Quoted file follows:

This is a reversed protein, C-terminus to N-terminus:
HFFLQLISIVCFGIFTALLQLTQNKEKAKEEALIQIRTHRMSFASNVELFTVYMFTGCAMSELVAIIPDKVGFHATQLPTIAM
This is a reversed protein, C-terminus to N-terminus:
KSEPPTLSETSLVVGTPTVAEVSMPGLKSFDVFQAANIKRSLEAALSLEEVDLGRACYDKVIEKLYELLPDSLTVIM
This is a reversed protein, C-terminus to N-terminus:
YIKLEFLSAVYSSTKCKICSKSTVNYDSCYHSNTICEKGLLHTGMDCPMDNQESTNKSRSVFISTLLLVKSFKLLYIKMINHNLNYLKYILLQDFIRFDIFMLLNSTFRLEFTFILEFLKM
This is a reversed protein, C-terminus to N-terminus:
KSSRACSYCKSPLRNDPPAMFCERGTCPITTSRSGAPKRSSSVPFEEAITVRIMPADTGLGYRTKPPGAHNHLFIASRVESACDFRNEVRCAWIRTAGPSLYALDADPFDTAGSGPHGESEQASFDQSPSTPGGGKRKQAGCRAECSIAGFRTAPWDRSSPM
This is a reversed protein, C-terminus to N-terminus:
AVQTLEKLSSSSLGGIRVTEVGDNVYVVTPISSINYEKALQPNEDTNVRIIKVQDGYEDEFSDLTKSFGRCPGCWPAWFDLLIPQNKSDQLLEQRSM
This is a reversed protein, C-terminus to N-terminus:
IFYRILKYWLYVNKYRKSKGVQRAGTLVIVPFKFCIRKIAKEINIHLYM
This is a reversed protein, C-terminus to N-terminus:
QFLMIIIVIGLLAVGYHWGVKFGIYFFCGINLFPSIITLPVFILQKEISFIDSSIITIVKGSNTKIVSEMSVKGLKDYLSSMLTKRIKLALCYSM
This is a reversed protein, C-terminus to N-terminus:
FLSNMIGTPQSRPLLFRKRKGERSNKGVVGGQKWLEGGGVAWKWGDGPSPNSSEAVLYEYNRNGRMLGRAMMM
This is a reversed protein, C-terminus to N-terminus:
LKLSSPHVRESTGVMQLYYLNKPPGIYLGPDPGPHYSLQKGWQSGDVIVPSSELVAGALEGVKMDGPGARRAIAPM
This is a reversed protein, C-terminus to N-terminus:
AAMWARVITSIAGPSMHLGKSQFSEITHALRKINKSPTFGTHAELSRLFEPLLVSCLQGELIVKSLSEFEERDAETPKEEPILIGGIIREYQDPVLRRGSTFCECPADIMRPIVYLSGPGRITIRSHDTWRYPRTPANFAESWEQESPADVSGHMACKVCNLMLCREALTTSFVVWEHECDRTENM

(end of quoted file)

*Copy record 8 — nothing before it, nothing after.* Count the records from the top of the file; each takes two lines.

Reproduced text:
This is a reversed protein, C-terminus to N-terminus:
FLSNMIGTPQSRPLLFRKRKGERSNKGVVGGQKWLEGGGVAWKWGDGPSPNSSEAVLYEYNRNGRMLGRAMMM